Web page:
Fujiwara no Morozane (藤原師実)

FUJIWARA no Morozane (born in 1042, birth date unknown - March 21, 1101) was a Court noble during the period of cloistered rule and was also the Toshi choja (head of the Fujiwara clan). He served as Sadaijin (Minister of the Left), regent, and the chief advisor to the Emperor. He was also known as Kyogoku dono and Nochinouji dono. His father was FUJIWARA no Yorimichi. His mother was FUJIWARA no Gishi, a daughter of FUJIWARA no Tanenari.

Biography
Baby boys born to Gishi were all adopted by other families out of consideration to Yorimichi's legal wife, MINAMOTO no Takahime and the legitimate son FUJIWARA no Michifusa (the biological mother however was not MINAMOTO no Takahime); however, Michifusa, the older brother of Morozane born to a different mother, suddenly died after the birth of Morozane, and Morozane therefore was appointed to be the successor of the family headship. Morozane arranged for his adopted daughter, FUJIWARA no Kenshi (whose biological father was MINAMOTO no Akifusa), to marry Emperor Shirakawa. After the death of his uncle, FUJIWARA no Norimichi, Morozane and his cousin, FUJIWARA no Nobunaga, fought over the regent post, but because Morozane cooperated with the Emperor who loved Kenshi very much and who was hoping to let his direct family line take over the throne instead of his younger brothers (Imperial Prince Sanehito and Imperial Prince Sukehito) who were not of Fujiwara origin, Morozane successfully took over the family headship from Nobunaga who served as the regent, the head of the Fujiwara clan, and Dajodaijin (Grand Minister). Although it was in a period of decline, the regent-and-advisor political administration still had some power during the time of Morozane.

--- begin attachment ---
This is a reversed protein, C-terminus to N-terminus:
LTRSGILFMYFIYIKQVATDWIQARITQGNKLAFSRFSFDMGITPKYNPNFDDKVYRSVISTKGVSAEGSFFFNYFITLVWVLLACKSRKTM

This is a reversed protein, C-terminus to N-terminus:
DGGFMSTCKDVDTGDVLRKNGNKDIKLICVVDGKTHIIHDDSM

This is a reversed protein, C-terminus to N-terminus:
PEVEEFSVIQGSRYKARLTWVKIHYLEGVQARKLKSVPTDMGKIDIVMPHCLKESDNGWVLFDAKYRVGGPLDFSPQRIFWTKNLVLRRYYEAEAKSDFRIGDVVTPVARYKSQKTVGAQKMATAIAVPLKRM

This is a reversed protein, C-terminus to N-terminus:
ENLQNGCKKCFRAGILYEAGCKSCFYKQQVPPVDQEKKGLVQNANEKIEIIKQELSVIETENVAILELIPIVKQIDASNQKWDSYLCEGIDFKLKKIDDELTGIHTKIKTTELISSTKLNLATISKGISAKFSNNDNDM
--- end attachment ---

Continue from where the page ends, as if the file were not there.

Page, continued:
However, the regent-and-advisor political administration finally collapsed for a number of reasons: Kenshi being married off to the Emperor meant strengthening the power of the Murakami-Genji (a branch of the Minamoto clan); Morozane's son, FUJIWARA no Moromichi, and Morozane himself died one after the other which led to fights over the family succession; and Morozane's official grandson, Emperor Horikawa, died young. He was talented at making waka poems (Japanese poems), playing the biwa (Japanese lute), and making kotouta pieces (traditional koto tunes), and after he resigned as the advisor in 1094, he held the Zen Kanpaku Morozane Utaawase poetry contest. He created a poem collection called "Kyogoku kanpaku shu" and kept a diary called "Kyogoku kanpaku ki."

Record of Office and Rank
*Dates are all based on the lunar calendar
On April 21, 1053, he was appointed to Shogoinoge (Senior Fifth Rank, Lower Grade). He was allowed to enter the Imperial Court.

On January 7, 1054, he was promoted to Jushiinoge (Junior Fourth Rank, Lower Grade). On February 23, he was appointed to Jiju (Chamberlain). On September 22, he was promoted to Shoshiinoge (Senior Fourth Rank, Lower Grade) while still serving as Jiju.

On February 23, 1055, he was assigned to Sakonoe no gon chujo (Brigadier General). On December 14, he was promoted to Jusanmi (Junior Third Rank) while still serving as Sakonoe no gon chujo.